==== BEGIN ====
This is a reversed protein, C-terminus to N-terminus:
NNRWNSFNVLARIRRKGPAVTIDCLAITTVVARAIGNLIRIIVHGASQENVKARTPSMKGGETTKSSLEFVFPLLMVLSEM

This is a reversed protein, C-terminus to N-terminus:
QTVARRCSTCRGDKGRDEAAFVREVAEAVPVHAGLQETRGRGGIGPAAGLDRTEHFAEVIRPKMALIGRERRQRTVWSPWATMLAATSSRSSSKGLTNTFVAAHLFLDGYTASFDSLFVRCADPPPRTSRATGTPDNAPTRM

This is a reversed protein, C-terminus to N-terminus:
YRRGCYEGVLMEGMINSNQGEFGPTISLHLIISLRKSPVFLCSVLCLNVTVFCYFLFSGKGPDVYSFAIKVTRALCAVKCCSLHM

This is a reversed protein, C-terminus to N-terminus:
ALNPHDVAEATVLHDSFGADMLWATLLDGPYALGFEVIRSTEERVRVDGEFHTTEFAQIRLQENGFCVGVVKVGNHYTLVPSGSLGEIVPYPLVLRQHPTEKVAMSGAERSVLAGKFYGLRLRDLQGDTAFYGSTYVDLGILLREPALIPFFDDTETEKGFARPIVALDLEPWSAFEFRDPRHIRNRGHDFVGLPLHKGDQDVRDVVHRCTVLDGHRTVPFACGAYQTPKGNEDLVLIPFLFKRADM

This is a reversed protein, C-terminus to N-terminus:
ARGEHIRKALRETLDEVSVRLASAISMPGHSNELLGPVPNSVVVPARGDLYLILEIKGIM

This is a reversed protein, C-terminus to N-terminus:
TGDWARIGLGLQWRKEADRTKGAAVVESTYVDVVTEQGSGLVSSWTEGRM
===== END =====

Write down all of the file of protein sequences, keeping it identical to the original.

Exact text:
This is a reversed protein, C-terminus to N-terminus:
NNRWNSFNVLARIRRKGPAVTIDCLAITTVVARAIGNLIRIIVHGASQENVKARTPSMKGGETTKSSLEFVFPLLMVLSEM

This is a reversed protein, C-terminus to N-terminus:
QTVARRCSTCRGDKGRDEAAFVREVAEAVPVHAGLQETRGRGGIGPAAGLDRTEHFAEVIRPKMALIGRERRQRTVWSPWATMLAATSSRSSSKGLTNTFVAAHLFLDGYTASFDSLFVRCADPPPRTSRATGTPDNAPTRM

This is a reversed protein, C-terminus to N-terminus:
YRRGCYEGVLMEGMINSNQGEFGPTISLHLIISLRKSPVFLCSVLCLNVTVFCYFLFSGKGPDVYSFAIKVTRALCAVKCCSLHM

This is a reversed protein, C-terminus to N-terminus:
ALNPHDVAEATVLHDSFGADMLWATLLDGPYALGFEVIRSTEERVRVDGEFHTTEFAQIRLQENGFCVGVVKVGNHYTLVPSGSLGEIVPYPLVLRQHPTEKVAMSGAERSVLAGKFYGLRLRDLQGDTAFYGSTYVDLGILLREPALIPFFDDTETEKGFARPIVALDLEPWSAFEFRDPRHIRNRGHDFVGLPLHKGDQDVRDVVHRCTVLDGHRTVPFACGAYQTPKGNEDLVLIPFLFKRADM

This is a reversed protein, C-terminus to N-terminus:
ARGEHIRKALRETLDEVSVRLASAISMPGHSNELLGPVPNSVVVPARGDLYLILEIKGIM

This is a reversed protein, C-terminus to N-terminus:
TGDWARIGLGLQWRKEADRTKGAAVVESTYVDVVTEQGSGLVSSWTEGRM